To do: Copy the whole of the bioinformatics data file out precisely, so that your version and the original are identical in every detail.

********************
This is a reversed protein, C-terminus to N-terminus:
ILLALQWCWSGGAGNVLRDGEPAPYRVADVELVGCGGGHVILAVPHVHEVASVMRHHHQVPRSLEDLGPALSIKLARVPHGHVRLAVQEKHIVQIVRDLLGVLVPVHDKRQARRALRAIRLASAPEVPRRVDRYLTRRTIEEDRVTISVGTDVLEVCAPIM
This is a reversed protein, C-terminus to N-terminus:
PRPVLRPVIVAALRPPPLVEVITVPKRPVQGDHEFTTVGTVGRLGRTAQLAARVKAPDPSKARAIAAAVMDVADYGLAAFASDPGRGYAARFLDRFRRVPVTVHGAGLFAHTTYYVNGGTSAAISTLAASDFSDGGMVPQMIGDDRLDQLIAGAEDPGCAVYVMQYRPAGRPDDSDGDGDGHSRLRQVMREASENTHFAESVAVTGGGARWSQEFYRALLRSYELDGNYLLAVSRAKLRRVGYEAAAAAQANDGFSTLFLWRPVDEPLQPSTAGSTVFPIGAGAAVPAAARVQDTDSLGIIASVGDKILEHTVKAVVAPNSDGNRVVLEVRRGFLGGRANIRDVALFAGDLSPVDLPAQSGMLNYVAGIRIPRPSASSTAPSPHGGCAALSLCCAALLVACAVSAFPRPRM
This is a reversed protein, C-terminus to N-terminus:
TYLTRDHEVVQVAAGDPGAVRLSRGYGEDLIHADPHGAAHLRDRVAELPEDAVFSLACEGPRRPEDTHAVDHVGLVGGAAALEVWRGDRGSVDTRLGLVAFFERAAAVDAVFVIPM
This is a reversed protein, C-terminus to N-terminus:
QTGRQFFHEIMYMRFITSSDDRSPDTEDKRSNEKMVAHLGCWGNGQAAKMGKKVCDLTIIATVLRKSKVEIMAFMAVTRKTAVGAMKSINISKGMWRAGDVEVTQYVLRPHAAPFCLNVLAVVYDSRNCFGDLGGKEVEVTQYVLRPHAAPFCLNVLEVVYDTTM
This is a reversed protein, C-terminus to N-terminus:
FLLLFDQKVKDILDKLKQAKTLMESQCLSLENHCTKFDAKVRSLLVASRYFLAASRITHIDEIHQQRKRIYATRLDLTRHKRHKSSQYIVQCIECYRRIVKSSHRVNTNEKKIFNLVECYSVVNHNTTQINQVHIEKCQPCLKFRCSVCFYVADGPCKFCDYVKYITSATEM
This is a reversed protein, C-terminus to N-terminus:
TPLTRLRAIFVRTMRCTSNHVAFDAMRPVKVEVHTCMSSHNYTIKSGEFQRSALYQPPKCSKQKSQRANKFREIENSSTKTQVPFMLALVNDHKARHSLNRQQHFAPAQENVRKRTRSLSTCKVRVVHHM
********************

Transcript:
This is a reversed protein, C-terminus to N-terminus:
ILLALQWCWSGGAGNVLRDGEPAPYRVADVELVGCGGGHVILAVPHVHEVASVMRHHHQVPRSLEDLGPALSIKLARVPHGHVRLAVQEKHIVQIVRDLLGVLVPVHDKRQARRALRAIRLASAPEVPRRVDRYLTRRTIEEDRVTISVGTDVLEVCAPIM
This is a reversed protein, C-terminus to N-terminus:
PRPVLRPVIVAALRPPPLVEVITVPKRPVQGDHEFTTVGTVGRLGRTAQLAARVKAPDPSKARAIAAAVMDVADYGLAAFASDPGRGYAARFLDRFRRVPVTVHGAGLFAHTTYYVNGGTSAAISTLAASDFSDGGMVPQMIGDDRLDQLIAGAEDPGCAVYVMQYRPAGRPDDSDGDGDGHSRLRQVMREASENTHFAESVAVTGGGARWSQEFYRALLRSYELDGNYLLAVSRAKLRRVGYEAAAAAQANDGFSTLFLWRPVDEPLQPSTAGSTVFPIGAGAAVPAAARVQDTDSLGIIASVGDKILEHTVKAVVAPNSDGNRVVLEVRRGFLGGRANIRDVALFAGDLSPVDLPAQSGMLNYVAGIRIPRPSASSTAPSPHGGCAALSLCCAALLVACAVSAFPRPRM
This is a reversed protein, C-terminus to N-terminus:
TYLTRDHEVVQVAAGDPGAVRLSRGYGEDLIHADPHGAAHLRDRVAELPEDAVFSLACEGPRRPEDTHAVDHVGLVGGAAALEVWRGDRGSVDTRLGLVAFFERAAAVDAVFVIPM
This is a reversed protein, C-terminus to N-terminus:
QTGRQFFHEIMYMRFITSSDDRSPDTEDKRSNEKMVAHLGCWGNGQAAKMGKKVCDLTIIATVLRKSKVEIMAFMAVTRKTAVGAMKSINISKGMWRAGDVEVTQYVLRPHAAPFCLNVLAVVYDSRNCFGDLGGKEVEVTQYVLRPHAAPFCLNVLEVVYDTTM
This is a reversed protein, C-terminus to N-terminus:
FLLLFDQKVKDILDKLKQAKTLMESQCLSLENHCTKFDAKVRSLLVASRYFLAASRITHIDEIHQQRKRIYATRLDLTRHKRHKSSQYIVQCIECYRRIVKSSHRVNTNEKKIFNLVECYSVVNHNTTQINQVHIEKCQPCLKFRCSVCFYVADGPCKFCDYVKYITSATEM
This is a reversed protein, C-terminus to N-terminus:
TPLTRLRAIFVRTMRCTSNHVAFDAMRPVKVEVHTCMSSHNYTIKSGEFQRSALYQPPKCSKQKSQRANKFREIENSSTKTQVPFMLALVNDHKARHSLNRQQHFAPAQENVRKRTRSLSTCKVRVVHHM